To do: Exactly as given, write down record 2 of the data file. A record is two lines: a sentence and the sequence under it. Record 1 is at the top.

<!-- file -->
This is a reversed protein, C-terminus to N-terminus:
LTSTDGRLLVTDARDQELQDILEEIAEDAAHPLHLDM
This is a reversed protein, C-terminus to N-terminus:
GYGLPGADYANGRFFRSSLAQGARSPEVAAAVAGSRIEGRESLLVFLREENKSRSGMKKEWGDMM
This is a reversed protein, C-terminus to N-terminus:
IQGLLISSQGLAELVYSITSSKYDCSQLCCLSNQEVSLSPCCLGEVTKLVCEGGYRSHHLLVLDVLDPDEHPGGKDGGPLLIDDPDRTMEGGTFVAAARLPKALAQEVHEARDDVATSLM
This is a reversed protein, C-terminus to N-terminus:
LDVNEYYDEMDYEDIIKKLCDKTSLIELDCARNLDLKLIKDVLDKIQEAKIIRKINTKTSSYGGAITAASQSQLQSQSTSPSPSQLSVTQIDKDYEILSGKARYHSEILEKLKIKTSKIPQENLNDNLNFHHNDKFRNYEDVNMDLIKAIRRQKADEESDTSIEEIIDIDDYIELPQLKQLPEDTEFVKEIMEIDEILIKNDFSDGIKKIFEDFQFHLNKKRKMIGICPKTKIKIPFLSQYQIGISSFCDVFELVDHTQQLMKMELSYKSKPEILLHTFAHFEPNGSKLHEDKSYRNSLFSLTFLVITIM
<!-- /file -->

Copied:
This is a reversed protein, C-terminus to N-terminus:
GYGLPGADYANGRFFRSSLAQGARSPEVAAAVAGSRIEGRESLLVFLREENKSRSGMKKEWGDMM